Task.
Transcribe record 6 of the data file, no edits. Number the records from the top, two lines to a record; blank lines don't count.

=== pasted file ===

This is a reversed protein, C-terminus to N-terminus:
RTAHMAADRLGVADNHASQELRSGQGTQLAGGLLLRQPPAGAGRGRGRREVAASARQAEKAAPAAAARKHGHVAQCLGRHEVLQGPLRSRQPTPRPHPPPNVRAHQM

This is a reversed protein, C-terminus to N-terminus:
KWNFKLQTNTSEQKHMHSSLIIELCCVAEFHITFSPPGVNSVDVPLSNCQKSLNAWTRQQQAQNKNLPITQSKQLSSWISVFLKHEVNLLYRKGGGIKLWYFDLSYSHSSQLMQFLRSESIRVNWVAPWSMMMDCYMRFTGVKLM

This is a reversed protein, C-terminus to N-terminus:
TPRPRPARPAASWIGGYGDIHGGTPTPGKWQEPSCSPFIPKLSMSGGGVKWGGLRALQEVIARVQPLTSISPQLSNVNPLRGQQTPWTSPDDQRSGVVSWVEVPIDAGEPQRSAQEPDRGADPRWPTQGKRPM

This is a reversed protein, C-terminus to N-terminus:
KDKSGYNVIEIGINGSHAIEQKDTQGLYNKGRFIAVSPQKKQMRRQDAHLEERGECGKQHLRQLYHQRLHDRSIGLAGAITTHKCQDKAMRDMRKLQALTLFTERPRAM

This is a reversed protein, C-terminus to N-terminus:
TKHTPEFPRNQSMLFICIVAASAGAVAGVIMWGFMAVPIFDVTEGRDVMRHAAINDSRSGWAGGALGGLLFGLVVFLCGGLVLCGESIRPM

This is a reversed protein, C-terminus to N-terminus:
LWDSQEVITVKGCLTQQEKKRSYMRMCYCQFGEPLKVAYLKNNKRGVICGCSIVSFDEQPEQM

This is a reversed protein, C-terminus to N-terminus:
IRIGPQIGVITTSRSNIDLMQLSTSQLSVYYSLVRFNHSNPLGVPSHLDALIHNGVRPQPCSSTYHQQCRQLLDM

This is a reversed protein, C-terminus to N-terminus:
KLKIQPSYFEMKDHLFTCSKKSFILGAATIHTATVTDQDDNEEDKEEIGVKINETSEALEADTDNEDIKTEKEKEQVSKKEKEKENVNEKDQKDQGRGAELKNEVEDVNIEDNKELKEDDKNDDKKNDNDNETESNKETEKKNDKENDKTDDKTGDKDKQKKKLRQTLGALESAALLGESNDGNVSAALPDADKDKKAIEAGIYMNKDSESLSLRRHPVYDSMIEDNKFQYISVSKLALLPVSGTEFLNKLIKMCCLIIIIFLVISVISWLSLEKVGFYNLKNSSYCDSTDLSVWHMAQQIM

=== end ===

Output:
This is a reversed protein, C-terminus to N-terminus:
LWDSQEVITVKGCLTQQEKKRSYMRMCYCQFGEPLKVAYLKNNKRGVICGCSIVSFDEQPEQM